The truth is, I understand well one of the principles of life, namely to make much of other people as you can. Lift them up, and do surprisingly great deeds for them. If you know their fancy, if you understand that which makes them smile, do it as much as it is possible, or when the opportunity presents itself. If they are engaged in something, offer help honestly. When there is a chore, do it, so that they would not have to do it. Let them see your kindness as clear as the lover his lover's beautiful eyes. Do it as that selfless Apostle who encouraged the children of light, namely to do nothing out of selfish ambition or conceit, but in humility to count others more significant than themselves. Look not only for your interest, but also to the interest of others. In fact I say, search for their interest first, trace after it as that poor woman who lost her gold coin and turned her house upside down until she found it.

And what a life lived is the soul who lives this way! And in so doing, do not expect others to do it in such a mighty way towards you. Nay, do not let their thankfulness or reciprocal be your reward. Let it come from him who sits on that high throne in heaven. Indeed I know this principle well, I know it is what I must do, it is what I ought to do, it is what humanity ought to bestow upon each other as a daily gift as the sun does give its heat to the flowers. O I know this principle well but seldom do I exude it, for I fear that in all my doings it shall all be done conceitedly and for selfish gain. So my heart tells me, no Ken, do not be so kind for she may mistake your gestures, nay do not run errands for him, for he may think that you are only doing such things in order to be loved by him. No, says my heart, you are doing such deeds for the wrong reasons and such thinking does keep me locked up in my self-pitied dungeon. As a result, I wish for none to show me kindness and in so doing, I am far in doing it to others. I am far in asking others of what their need is and in ever great distance of asking for their help. I would rather my concerns skip humanity and fly straight into the courts of God. But here is where I err, for God has giving us one another to be that blessing of comfort. If this is your condition, repent and be about the business of renewing your mind according to the ways of Christ.

But I do see some go so far in length for others. It is as if they swam the entire sea just to do good to them. Making much of others seem to be their happiness and it makes my heart glad. But how much glad will my heart be if I do it myself. How much more like Jesus, meek, selfless and cross-bearing, not for his sake but for the miserable sakes of sinners, so that in Christ carrying their cross they may be free to run wild in the golden streets of heaven. They have their hearts happy and in seeing that, Christ smiles too, sharing in their joy because it was all his doing.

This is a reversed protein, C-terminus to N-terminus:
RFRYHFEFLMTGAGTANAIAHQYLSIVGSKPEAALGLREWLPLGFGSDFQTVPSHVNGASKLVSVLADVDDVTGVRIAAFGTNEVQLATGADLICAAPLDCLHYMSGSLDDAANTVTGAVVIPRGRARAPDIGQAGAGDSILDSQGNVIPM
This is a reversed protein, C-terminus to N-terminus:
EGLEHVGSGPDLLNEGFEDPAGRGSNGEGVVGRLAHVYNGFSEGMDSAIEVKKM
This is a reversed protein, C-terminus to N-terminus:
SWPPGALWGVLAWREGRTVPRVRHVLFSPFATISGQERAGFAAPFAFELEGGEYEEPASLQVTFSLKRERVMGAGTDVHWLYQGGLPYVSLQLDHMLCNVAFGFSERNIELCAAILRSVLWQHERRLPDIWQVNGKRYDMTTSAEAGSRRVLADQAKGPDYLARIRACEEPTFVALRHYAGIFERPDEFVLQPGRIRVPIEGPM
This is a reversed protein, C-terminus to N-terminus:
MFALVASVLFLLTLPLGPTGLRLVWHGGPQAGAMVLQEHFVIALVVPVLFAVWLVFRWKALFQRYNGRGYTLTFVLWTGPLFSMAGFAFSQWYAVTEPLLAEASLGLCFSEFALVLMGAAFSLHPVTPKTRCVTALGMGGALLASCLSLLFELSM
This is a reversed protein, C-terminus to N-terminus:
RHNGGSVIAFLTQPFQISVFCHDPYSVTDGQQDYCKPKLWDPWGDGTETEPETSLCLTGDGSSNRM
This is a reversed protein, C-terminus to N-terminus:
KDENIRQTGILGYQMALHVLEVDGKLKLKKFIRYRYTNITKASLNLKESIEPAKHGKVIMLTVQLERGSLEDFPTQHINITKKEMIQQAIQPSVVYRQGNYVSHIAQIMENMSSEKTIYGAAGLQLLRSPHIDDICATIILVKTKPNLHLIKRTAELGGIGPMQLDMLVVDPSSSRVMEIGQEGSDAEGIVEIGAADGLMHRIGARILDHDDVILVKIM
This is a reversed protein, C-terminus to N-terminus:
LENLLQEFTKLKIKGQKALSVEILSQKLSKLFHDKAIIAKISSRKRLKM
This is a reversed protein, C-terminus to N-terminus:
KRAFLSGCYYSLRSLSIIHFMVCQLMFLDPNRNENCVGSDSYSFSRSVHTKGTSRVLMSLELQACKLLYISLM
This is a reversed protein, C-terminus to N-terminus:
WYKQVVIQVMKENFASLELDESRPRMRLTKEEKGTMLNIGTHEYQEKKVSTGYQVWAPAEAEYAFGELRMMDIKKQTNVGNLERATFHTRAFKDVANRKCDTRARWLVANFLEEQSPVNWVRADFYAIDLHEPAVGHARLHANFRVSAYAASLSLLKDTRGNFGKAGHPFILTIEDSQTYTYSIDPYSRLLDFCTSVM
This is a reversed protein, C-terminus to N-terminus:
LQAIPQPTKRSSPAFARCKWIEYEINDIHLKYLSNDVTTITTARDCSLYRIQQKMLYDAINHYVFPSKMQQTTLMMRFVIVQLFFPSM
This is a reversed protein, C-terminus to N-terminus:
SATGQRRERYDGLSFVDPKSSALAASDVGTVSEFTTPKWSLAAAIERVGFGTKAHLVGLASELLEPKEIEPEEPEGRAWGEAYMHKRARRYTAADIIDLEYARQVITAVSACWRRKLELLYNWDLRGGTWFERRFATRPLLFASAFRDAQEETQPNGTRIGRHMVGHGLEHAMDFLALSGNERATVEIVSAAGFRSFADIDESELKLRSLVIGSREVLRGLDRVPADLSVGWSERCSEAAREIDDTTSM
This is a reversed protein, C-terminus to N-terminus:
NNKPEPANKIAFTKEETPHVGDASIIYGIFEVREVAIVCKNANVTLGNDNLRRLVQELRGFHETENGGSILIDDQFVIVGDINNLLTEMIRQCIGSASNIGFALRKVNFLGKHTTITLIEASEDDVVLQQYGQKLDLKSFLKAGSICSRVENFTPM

Make much of others. Indeed it is contrary to the prideful spirit which is common to all humanity, but true love submits. It submits itself to adoration and praise but never to evil, and evil is (as it relates to us) in doing things out of selfish ambition and not counting others more significant than ourselves. I hope I am not mistaken in this, and if I am, it is my fault, my crimson faults for not being well acquainted with clarity.
In love do I submit my heart to you.

A traveling pilgrim
Ken Oni

Poem: It is with me

It is with me as the poor man's plea
For a change, to a hostel sleep
But not as deep as Poseidon's sea
Or as high as the Messiah's seat.
My love is mortal at best
When it rest, no jest can undo thy vest,
For it sets in a heart with sinful pests,
It rest amidst a fraudulent will.
It is with me as any mother's child,
My love for thee, is as odd as all things rare.  


Poem: If ever

A poem for Ben Saunders

If ever a gentle river had a soul, It would yours be.
If ever a stream beamed with light, It would yours display.
And if ever the sunshine smiled, It would yours discover, and rest in eternal blush.
If ever a friend I need,
Whose deeds is as innocent as rainbow's kids,
Then yours, in rush I employ, 
Along with ten thousands more.*

*By this phrase it means that not only me but a lot of other people would seek his help too.


Poem: Woman in beauty

When the sun sets beneath its shades, 
Covered by mountains underneath its aims, 
When clouds aloof the awesome sky
Below the earth of arduous rise, 
Then I am a shooting star,